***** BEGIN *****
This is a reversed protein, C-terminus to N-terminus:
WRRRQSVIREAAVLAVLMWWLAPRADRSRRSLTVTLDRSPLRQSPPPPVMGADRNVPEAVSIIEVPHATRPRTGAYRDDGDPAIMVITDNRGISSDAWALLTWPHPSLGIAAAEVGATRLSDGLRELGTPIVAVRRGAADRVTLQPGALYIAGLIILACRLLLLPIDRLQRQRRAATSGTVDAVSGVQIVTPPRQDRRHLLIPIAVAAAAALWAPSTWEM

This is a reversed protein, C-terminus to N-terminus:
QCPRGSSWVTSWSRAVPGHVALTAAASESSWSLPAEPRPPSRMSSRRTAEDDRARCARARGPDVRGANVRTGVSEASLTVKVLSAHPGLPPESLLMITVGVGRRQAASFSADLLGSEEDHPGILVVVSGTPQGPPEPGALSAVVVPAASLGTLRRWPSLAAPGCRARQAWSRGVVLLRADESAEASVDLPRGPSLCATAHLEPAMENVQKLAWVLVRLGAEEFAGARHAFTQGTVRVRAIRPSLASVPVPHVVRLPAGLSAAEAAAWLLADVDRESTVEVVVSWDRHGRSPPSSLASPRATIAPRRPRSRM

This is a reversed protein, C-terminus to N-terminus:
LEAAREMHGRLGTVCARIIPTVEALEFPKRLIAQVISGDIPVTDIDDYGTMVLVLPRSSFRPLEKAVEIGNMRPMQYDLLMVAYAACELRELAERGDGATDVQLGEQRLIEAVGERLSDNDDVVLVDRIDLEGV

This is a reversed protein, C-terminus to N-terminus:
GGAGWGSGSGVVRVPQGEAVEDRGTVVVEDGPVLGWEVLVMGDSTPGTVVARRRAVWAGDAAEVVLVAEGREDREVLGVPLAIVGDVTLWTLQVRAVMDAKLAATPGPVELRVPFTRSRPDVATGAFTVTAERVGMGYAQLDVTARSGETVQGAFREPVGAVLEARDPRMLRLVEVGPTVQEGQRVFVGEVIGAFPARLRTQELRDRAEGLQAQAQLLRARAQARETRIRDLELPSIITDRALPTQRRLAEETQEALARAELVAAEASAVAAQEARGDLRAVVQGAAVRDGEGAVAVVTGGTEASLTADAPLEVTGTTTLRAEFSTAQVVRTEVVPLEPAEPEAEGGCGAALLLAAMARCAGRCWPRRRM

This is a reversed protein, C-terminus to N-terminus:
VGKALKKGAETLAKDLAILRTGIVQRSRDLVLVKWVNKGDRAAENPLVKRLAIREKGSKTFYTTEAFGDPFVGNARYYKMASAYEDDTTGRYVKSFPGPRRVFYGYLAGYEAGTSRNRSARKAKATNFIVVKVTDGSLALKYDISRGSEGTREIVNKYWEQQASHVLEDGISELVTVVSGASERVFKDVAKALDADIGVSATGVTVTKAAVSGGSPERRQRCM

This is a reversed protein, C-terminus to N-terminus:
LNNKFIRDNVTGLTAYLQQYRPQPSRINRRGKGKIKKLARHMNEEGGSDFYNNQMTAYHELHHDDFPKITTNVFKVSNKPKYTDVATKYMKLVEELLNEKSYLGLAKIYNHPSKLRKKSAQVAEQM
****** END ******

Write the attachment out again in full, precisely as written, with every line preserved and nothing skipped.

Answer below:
This is a reversed protein, C-terminus to N-terminus:
WRRRQSVIREAAVLAVLMWWLAPRADRSRRSLTVTLDRSPLRQSPPPPVMGADRNVPEAVSIIEVPHATRPRTGAYRDDGDPAIMVITDNRGISSDAWALLTWPHPSLGIAAAEVGATRLSDGLRELGTPIVAVRRGAADRVTLQPGALYIAGLIILACRLLLLPIDRLQRQRRAATSGTVDAVSGVQIVTPPRQDRRHLLIPIAVAAAAALWAPSTWEM

This is a reversed protein, C-terminus to N-terminus:
QCPRGSSWVTSWSRAVPGHVALTAAASESSWSLPAEPRPPSRMSSRRTAEDDRARCARARGPDVRGANVRTGVSEASLTVKVLSAHPGLPPESLLMITVGVGRRQAASFSADLLGSEEDHPGILVVVSGTPQGPPEPGALSAVVVPAASLGTLRRWPSLAAPGCRARQAWSRGVVLLRADESAEASVDLPRGPSLCATAHLEPAMENVQKLAWVLVRLGAEEFAGARHAFTQGTVRVRAIRPSLASVPVPHVVRLPAGLSAAEAAAWLLADVDRESTVEVVVSWDRHGRSPPSSLASPRATIAPRRPRSRM

This is a reversed protein, C-terminus to N-terminus:
LEAAREMHGRLGTVCARIIPTVEALEFPKRLIAQVISGDIPVTDIDDYGTMVLVLPRSSFRPLEKAVEIGNMRPMQYDLLMVAYAACELRELAERGDGATDVQLGEQRLIEAVGERLSDNDDVVLVDRIDLEGV

This is a reversed protein, C-terminus to N-terminus:
GGAGWGSGSGVVRVPQGEAVEDRGTVVVEDGPVLGWEVLVMGDSTPGTVVARRRAVWAGDAAEVVLVAEGREDREVLGVPLAIVGDVTLWTLQVRAVMDAKLAATPGPVELRVPFTRSRPDVATGAFTVTAERVGMGYAQLDVTARSGETVQGAFREPVGAVLEARDPRMLRLVEVGPTVQEGQRVFVGEVIGAFPARLRTQELRDRAEGLQAQAQLLRARAQARETRIRDLELPSIITDRALPTQRRLAEETQEALARAELVAAEASAVAAQEARGDLRAVVQGAAVRDGEGAVAVVTGGTEASLTADAPLEVTGTTTLRAEFSTAQVVRTEVVPLEPAEPEAEGGCGAALLLAAMARCAGRCWPRRRM

This is a reversed protein, C-terminus to N-terminus:
VGKALKKGAETLAKDLAILRTGIVQRSRDLVLVKWVNKGDRAAENPLVKRLAIREKGSKTFYTTEAFGDPFVGNARYYKMASAYEDDTTGRYVKSFPGPRRVFYGYLAGYEAGTSRNRSARKAKATNFIVVKVTDGSLALKYDISRGSEGTREIVNKYWEQQASHVLEDGISELVTVVSGASERVFKDVAKALDADIGVSATGVTVTKAAVSGGSPERRQRCM

This is a reversed protein, C-terminus to N-terminus:
LNNKFIRDNVTGLTAYLQQYRPQPSRINRRGKGKIKKLARHMNEEGGSDFYNNQMTAYHELHHDDFPKITTNVFKVSNKPKYTDVATKYMKLVEELLNEKSYLGLAKIYNHPSKLRKKSAQVAEQM